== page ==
Alumni Train and Serve as Legal Observers During Nationwide Social Protests

Aneesa Khan

Across the nation, millions of people have participated in Black Lives Matter protests in response to the killings of Black men and women while in police custody. Clashes between activists and law enforcement have led to numerous arrests, necessitating an increased demand for legal services and guidance, which local National Lawyers Guild (NLG) chapters can provide.

The NLG is an organization comprising lawyers, legal workers, jailhouse lawyers, political activists and law students advocating for the protection of constitutional, human and civil rights. In response to national protests this past summer, the NLG has seen increased interest in its legal observer training program, especially here in Baltimore, according to Aneesa Khan, J.D. ’17.

Khan, a public defender who serves on the NLG national board as the Mid-Atlantic representative, described the influx as humbling. “During a typical training, we see about 30 people,” Khan says. “But during the past two training sessions, we have trained almost 200 new legal observers.”

Legal observers are behind-the-scenes volunteers at public demonstrations where there is potential for conflict between activists and law enforcement. During protests, legal observers monitor and record police interactions, with the goal of later using this information as an objective account of events.

“Our legal observers are not mediators during a protest. They are simply there to take notes,” Khan says. “Then observers may become witnesses in cases alleging police misconduct or the infringement of activists’ constitutional rights.”

For Charlie Kerr, J.D. ’18, this experience is personal. In 2012, she was among the thousands of people participating in the Occupy Wall Street protest in New York City. She was also among the 70 people arrested. While waiting for her court appearance, an attorney introduced himself as part of the NLG.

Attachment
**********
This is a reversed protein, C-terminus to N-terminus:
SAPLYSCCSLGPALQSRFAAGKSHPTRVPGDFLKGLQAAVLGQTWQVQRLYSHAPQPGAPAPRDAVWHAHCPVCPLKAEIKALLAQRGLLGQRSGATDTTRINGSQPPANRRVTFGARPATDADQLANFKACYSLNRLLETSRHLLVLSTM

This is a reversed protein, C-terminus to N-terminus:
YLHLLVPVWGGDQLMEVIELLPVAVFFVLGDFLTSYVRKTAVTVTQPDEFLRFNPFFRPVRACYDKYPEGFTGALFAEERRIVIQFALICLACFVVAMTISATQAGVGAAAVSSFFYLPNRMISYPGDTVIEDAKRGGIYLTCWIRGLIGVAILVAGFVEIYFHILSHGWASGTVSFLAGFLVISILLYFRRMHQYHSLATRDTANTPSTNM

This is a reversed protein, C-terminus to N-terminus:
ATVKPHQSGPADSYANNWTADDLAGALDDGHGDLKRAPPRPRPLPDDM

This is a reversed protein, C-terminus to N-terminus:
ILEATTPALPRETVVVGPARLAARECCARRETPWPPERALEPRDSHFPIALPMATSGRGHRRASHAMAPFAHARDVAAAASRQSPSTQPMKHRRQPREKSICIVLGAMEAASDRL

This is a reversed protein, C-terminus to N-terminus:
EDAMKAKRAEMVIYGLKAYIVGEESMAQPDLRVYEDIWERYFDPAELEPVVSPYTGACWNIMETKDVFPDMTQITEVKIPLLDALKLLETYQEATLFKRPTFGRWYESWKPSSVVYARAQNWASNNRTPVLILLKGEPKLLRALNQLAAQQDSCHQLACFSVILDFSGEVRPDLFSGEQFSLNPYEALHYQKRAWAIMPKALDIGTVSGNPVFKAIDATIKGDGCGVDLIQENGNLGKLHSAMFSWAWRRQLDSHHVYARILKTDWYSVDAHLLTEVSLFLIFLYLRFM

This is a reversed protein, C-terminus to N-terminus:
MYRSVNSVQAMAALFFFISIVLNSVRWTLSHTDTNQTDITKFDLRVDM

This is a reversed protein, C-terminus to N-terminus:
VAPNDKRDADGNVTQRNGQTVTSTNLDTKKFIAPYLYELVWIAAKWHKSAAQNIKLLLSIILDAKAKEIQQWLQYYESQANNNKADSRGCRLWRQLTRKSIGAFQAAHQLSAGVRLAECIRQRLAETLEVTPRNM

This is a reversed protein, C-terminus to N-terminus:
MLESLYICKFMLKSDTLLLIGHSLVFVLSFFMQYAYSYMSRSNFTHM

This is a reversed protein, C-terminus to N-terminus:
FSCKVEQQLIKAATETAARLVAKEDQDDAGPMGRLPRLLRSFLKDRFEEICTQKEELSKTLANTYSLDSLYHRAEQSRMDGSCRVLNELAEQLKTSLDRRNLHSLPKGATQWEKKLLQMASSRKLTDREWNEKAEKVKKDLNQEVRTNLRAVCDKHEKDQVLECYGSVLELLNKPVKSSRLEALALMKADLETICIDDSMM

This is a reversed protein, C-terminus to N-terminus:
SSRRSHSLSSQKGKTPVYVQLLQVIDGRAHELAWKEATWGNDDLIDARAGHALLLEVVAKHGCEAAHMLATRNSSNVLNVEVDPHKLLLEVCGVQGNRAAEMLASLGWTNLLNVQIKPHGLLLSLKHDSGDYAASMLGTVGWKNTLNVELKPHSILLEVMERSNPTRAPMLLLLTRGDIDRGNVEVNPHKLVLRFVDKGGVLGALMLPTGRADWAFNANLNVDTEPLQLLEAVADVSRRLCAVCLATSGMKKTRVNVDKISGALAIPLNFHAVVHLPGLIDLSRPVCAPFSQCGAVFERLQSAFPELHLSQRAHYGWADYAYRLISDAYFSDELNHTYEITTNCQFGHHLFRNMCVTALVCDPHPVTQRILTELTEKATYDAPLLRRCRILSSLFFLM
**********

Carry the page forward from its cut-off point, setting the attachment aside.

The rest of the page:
“I was completely inspired by this experience,” Kerr says. “During a time that I needed legal guidance, the NLG was there for me, and it encouraged me to attend law school.”

A Baltimore native, Kerr returned home to attend UB Law, where she joined the student NLG chapter co-founded by Khan while she was a student.

“I knew I always wanted to use my legal education outside of traditional lawyering,” says Kerr, who now serves as the mass defense chair for the Maryland NLG chapter. “I’m using my legal skills to assist the community I grew up in, and there is a huge need in Baltimore for this work.” 

Khan co-founded the student chapter with five classmates during her second year of law school, in response to the protests following the 2015 death of Freddie Gray in Baltimore police custody. In less than a year, she helped grow the new chapter from six members to more than 60. 

“It was amazing to see the willingness of my fellow students engaging in such important work,” says Khan. She was honored by the NLG in 2017 with the C.B. King Award, which is granted to just one law student in the nation, for her work in the UB Law and Baltimore communities.

Stephanie DeLang, a third-year law student and president of the student chapter of the American Constitution Society, currently leads the student NLG chapter. As Khan did in 2015, DeLang says she has seen a growing interest among her classmates to participate in local social justice actions.

“The student chapter is here to provide resources and information to the UB Law community so that people can contribute in positive ways,” says DeLang, who assisted in legal observing during Baltimore’s Black Lives Matter protests this past summer. “As law students, we often have more flexible schedules than full-time professionals to attend protests during the day, and it’s a great way to practice our legal education.”

DeLang’s inspiration stems from her drive to help others. “I came to law school to become a public defender. It’s not that I feel like I need to be a defense attorney, but I believe legal services should be and need to be more accessible to those who can’t find or afford a lawyer.” 

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